Jasmine Phull speaks to Leeds-based producer Graeme Shepherd aka GRUM about 'brostep', the new album, and music teacher Mr Gilmour.
Music is universally loved and whether it’s rock, pop, electro or house, the millions of global fans are testament to the fact that the beat that beckons your feet and the melody that sways your hips, knows no borders.
And as its nectar fills your ears, you close your eyes and fill your lungs – it’s an involuntary reaction, like a blink of the eye. It’s something you can’t control nor something you want to stop. Scottish born, UK based dance music producer GRUM, knows this feeling only too well.
With an ever-growing fanbase in the US, the twenty-something gratefully revels in the mass of international fans who welcomed his 2010 debut Heartbeats with open arms.
As a Scottish born, UK based artist, why do you think a lot of US listeners have so readily taken to you? What is it about your music that they can relate to?
I really have no idea but I do feel quite fortunate that it has been popular over there. I suppose in some ways it is quite accessible for people just getting into this sound. Most of my previous productions were structured more like proper songs too, which must help. It seems like brostep is the big thing over there now so maybe they have tired of camp disco. Incidentally I’m moving away from that sound to an extent. But worry not, I have yet to be seduced by brostep.
You’re from Leeds; how has Leeds or the UK shaped your musical output?
I’m actually originally from a small village in Scotland but I moved down here to go to uni. At that point I already loved dance music, so I guess the only thing that Leeds brought was the bigger club events that I hadn’t experienced before.
The most influential person in your musical career? Was there someone from your youth that was instrumental in the beginning of your musical journey?
I just remembered that when I was about 12 or 13 I made this really awful dance tune using a keyboard and my Dad’s computer… and I brought it into school to let my music teacher, Mr Gilmour, hear it. He was really impressed and incredibly embarrassingly played it to the whole class. So yeah, Mr Gilmour. I suppose from that point on I must have thought, “maybe I’m not actually rubbish at this”.
- Date: Saturday 26th November 2011
- Event: Together Winter Music Festival at Alexandra Palace
- Venue: Alexandra Palace
- Artists: Fake Blood, Simian Mobile Disco, Maya Jane Coles, Eric Prydz, Fenech-Soler, John Digweed, Sander Van Doorn, John Dahlback, Utah Saints, Sebastien Leger, Chris Lake, Alex Metric, Burns, SebastiAn, Hot City, The Japanese Popstars, Death In Vegas, GRUM, Starsmith, The Glimmers
How inspirational were conversations around the dinner table during your childhood?
Not massively… I think I usually ate as fast as I could so I could run upstairs and watch The Simpsons, if I’m honest.
How important do you think the live gig is? Do you think listeners can gain a totally different perspective when simply listening to you via their speakers?
I think being skilled as a DJ and being clever about the order in which songs are programmed and mixed can elevate the songs above their singular impact… producing an experience greater than the sum of its parts, or something like that.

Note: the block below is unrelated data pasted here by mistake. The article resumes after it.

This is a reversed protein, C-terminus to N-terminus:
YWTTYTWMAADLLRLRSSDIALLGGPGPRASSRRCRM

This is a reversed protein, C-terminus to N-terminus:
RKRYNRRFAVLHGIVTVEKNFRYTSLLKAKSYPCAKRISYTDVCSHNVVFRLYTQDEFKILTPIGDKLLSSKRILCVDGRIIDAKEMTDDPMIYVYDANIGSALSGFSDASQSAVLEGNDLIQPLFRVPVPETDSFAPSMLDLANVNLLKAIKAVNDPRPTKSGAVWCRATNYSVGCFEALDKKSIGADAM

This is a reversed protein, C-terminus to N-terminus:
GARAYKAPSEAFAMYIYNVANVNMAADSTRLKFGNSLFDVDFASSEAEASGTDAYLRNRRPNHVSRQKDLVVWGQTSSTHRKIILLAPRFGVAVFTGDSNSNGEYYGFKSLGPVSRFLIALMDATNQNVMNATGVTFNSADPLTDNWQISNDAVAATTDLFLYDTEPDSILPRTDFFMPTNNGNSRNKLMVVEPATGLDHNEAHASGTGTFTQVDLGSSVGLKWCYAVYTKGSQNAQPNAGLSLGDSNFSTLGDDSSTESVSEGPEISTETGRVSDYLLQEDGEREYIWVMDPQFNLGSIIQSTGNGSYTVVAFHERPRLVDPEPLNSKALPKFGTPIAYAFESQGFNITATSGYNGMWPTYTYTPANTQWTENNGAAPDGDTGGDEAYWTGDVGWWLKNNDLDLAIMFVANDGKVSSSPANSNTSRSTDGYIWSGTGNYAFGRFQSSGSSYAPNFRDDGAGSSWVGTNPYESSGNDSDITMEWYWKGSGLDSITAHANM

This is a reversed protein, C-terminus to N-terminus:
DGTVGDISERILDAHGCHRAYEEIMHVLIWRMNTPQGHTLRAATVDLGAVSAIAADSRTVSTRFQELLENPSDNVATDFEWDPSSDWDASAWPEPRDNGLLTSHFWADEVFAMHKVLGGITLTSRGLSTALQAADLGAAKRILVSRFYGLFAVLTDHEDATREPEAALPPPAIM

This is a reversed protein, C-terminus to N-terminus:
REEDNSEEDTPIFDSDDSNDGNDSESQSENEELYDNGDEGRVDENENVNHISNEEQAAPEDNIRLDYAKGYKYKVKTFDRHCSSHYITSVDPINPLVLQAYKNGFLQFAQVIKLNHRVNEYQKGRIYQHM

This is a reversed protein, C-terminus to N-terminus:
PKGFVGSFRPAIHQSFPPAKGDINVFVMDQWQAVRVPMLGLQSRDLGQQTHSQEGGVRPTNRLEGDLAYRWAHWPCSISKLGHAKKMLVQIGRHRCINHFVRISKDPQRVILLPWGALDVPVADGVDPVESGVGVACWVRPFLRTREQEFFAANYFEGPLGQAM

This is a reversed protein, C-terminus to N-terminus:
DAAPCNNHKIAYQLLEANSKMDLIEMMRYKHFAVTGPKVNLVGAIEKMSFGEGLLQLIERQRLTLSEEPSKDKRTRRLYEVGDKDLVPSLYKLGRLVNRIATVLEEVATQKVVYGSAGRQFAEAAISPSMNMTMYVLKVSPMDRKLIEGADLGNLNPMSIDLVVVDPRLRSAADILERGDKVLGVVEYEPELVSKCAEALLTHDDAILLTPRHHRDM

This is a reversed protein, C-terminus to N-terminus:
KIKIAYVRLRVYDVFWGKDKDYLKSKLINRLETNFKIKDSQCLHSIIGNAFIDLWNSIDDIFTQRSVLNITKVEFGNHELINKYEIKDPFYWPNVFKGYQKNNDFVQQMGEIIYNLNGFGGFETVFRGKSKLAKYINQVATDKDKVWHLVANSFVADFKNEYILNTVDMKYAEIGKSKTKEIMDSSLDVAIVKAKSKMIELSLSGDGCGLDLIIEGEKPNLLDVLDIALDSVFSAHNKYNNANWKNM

Who are you currently listening to?
Orbital, Underworld, Kris Menace, Maceo Plex, Leftfield, Mark E.
You released debut Heartbeats early 2010. Is there one thing that you would do differently the second time around?
The album ended up being very nostalgic and looked to the past quite a lot. There were lots of references to older music that I loved. It was a product of its time though, so it’s all good. This time I’m really going for something new and fresh sounding and bringing excitement back into dance music. No squeaky balloon noise leads. Yes I’m looking at you, Afrojack. Oh and no urban artists shouting over tunes either.
What was something that was surprisingly harder than expected during the creation of Heartbeats the album?
Creating an album is a massive project and I did everything - producing, engineering, mixing, mastering. Normally there are many people involved in each stage. So the length of time involved from conception to being released took a little longer than normal. Mixing the tracks when you are emotionally attached to them, and have heard them many times, is also a challenge.
You’re also involved with label 'Heartbeats', what role has it played in your career?
It was setup by Kevin Mckay (Breastfed, Glasgow Underground) to specifically release my music. The label has been great as without it I’m not sure I would have had such great exposure. We also licensed the album to loads of territories, so it has helped things worldwide too.
The most influential city in terms of your musical output?
I’ve been living in Leeds since it all kicked off so I guess I’d have to stick with that!
Interview by: Jasmine Phull
GRUM plays at the Together Winter Music Festival on November 26th at Alexandra Palace, with Eric Prydz, John Digweed, Simian Mobile Disco, Sander van Doorn and many more.
Tickets are no longer available for this event
You can find these artists/djs playing at the following events: